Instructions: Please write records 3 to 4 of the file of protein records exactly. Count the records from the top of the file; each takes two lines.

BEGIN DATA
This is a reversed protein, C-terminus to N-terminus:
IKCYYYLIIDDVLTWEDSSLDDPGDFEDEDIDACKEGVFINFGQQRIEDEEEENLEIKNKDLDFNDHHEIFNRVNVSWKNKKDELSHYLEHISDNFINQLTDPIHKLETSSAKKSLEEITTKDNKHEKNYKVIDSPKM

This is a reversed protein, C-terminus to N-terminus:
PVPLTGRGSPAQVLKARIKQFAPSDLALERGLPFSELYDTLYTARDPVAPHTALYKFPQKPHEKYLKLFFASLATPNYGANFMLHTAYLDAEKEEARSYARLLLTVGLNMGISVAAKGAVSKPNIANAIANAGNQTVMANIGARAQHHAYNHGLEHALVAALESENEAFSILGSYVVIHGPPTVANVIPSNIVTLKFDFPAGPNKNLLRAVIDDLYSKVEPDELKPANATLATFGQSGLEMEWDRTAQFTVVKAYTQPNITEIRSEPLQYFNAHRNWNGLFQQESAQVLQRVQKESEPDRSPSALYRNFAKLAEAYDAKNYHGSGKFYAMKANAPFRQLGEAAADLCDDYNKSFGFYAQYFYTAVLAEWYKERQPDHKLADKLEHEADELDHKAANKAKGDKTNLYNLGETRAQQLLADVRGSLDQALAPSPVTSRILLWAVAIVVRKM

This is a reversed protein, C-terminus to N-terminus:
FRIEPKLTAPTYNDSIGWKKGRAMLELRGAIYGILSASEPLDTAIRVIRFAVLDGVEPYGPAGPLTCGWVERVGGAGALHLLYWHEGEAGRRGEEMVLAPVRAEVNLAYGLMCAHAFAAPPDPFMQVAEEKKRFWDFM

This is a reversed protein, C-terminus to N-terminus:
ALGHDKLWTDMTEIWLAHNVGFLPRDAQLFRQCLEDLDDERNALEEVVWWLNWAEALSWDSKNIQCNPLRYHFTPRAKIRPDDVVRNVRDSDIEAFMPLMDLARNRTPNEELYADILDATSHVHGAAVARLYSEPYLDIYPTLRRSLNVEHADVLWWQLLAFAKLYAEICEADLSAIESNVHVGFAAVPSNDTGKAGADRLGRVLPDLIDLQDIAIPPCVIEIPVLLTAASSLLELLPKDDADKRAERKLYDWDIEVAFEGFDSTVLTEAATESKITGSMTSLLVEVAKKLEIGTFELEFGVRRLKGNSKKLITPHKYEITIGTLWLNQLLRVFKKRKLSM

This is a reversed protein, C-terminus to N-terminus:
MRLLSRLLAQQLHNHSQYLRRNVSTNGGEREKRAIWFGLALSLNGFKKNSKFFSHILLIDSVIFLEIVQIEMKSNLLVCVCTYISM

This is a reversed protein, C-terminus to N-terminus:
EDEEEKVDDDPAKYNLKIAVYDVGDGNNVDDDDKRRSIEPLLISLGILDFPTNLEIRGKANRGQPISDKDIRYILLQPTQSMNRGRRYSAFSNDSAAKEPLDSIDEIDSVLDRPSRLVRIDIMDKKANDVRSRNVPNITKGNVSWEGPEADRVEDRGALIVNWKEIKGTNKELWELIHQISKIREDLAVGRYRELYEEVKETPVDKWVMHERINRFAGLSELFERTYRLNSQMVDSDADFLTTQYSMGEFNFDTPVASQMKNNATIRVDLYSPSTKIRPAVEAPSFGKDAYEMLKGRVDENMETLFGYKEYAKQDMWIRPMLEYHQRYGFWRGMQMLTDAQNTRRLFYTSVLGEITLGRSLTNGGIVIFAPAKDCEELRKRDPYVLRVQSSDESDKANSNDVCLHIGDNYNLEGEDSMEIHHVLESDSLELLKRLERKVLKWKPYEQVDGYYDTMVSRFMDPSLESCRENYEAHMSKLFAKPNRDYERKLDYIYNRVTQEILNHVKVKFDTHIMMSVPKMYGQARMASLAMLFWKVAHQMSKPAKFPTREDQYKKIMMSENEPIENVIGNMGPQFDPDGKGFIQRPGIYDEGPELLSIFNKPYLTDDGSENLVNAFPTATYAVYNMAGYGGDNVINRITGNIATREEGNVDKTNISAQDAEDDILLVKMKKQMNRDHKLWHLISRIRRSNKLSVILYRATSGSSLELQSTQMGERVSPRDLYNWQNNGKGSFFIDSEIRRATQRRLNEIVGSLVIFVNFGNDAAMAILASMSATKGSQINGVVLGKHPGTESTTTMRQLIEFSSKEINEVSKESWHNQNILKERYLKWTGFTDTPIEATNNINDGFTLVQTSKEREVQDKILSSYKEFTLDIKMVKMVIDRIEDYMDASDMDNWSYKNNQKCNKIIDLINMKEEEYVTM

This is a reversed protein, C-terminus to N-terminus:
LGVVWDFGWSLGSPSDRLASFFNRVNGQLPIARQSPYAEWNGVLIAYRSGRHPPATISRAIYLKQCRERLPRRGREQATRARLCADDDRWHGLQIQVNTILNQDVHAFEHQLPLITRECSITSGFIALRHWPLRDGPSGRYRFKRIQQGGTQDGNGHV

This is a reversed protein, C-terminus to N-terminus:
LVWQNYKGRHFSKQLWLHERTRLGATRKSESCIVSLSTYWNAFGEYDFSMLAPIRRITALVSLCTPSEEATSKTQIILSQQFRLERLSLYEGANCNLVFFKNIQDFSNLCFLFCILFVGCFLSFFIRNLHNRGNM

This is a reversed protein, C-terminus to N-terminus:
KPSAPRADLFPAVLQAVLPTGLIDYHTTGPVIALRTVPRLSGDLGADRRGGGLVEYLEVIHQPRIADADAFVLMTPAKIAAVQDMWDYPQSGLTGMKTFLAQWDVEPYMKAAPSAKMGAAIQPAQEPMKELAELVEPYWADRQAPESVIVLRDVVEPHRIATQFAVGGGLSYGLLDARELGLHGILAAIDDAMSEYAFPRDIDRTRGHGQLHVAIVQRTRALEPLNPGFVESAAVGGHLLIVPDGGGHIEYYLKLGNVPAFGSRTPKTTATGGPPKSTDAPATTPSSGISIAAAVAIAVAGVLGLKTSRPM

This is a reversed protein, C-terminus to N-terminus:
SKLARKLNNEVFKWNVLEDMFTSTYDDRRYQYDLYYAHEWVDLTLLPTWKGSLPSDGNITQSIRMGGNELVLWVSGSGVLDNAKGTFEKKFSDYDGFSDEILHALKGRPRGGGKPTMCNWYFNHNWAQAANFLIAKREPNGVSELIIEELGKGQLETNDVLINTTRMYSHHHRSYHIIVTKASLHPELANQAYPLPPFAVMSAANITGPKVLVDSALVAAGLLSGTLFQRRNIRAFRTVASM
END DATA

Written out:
This is a reversed protein, C-terminus to N-terminus:
FRIEPKLTAPTYNDSIGWKKGRAMLELRGAIYGILSASEPLDTAIRVIRFAVLDGVEPYGPAGPLTCGWVERVGGAGALHLLYWHEGEAGRRGEEMVLAPVRAEVNLAYGLMCAHAFAAPPDPFMQVAEEKKRFWDFM

This is a reversed protein, C-terminus to N-terminus:
ALGHDKLWTDMTEIWLAHNVGFLPRDAQLFRQCLEDLDDERNALEEVVWWLNWAEALSWDSKNIQCNPLRYHFTPRAKIRPDDVVRNVRDSDIEAFMPLMDLARNRTPNEELYADILDATSHVHGAAVARLYSEPYLDIYPTLRRSLNVEHADVLWWQLLAFAKLYAEICEADLSAIESNVHVGFAAVPSNDTGKAGADRLGRVLPDLIDLQDIAIPPCVIEIPVLLTAASSLLELLPKDDADKRAERKLYDWDIEVAFEGFDSTVLTEAATESKITGSMTSLLVEVAKKLEIGTFELEFGVRRLKGNSKKLITPHKYEITIGTLWLNQLLRVFKKRKLSM